Biomarkers of Inflammation

Inflammation is an important part of normal responses to infection and injury. However, chronic activation of the immune system, due to aberrant responses to normal stimuli, can lead to the establishment of a persistent inflammatory state, which is a component of many disorders that are discussed according to the system involved. Major disorders with inflammation involve cardiovascular and nervous systems. Diseases such as diabetes and rheumatoid arthritis have are characterized by inflammation. The complement system is activated in virtually all inflammatory diseases and should therefore serve as a fertile source of biomarkers of inflammation. Traditionally, complement activation has been monitored by measurement of serum C3 and C4, the parent molecules and substrates for enzymatic activation. However, these assays are known to have limited utility for monitoring the inflammatory process.

ESR and CRP as Biomarkers of Inflammation

Erythrocyte sedimentation rate (ESR) and C-reactive protein (CRP) are two biomarkers of inflammation that have been commonly used in medical practice. There is strong (but incomplete) correlation between ESR and CRP values. CRP is a direct and quantitative measure of the acute phase reaction, an indicator of inflammatory activity and tissue damage, which correlates closely with the changes in inflammatory activity due to its fast kinetics. The ESR is an indirect measure of the acute phase reaction and reacts much more slowly than CRP to changes of inflammatory activity. Both ESR and CRP are valuable in discriminating pathology from harmless, often self-limiting diseases. ESR may be useful in the following:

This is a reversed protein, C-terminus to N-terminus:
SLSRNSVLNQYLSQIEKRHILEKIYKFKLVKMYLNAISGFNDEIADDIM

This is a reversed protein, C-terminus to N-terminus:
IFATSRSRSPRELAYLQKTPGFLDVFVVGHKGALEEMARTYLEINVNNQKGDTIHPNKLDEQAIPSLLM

• • Establishing a “sickness index” in elderly persons who have nonspecific changes in health status and moderate probability of underlying disease.
  • • Screening for infection and monitoring treatment response for infections in specific settings.
  • • Diagnosing and monitoring temporal arteritis, polymyalgia rheumatica, and possibly other rheumatic diseases.
  • • Monitoring patients with treated Hodgkin disease or prostate cancer.
  • • Assessing iron deficiency in anemia of chronic disease (when correlated with serum ferritin level).

CRP may be useful in the following situations:

  • • Differentiation between a bacterial and a viral infection.
  • • Differentiation between a bacterial infection and an exacerbation of diseases like systemic lupus erythematosus.
  • • Monitoring of the effect of treatment (with serial measurements)
  • • Early detection of postoperative complications or intercurrent infections.
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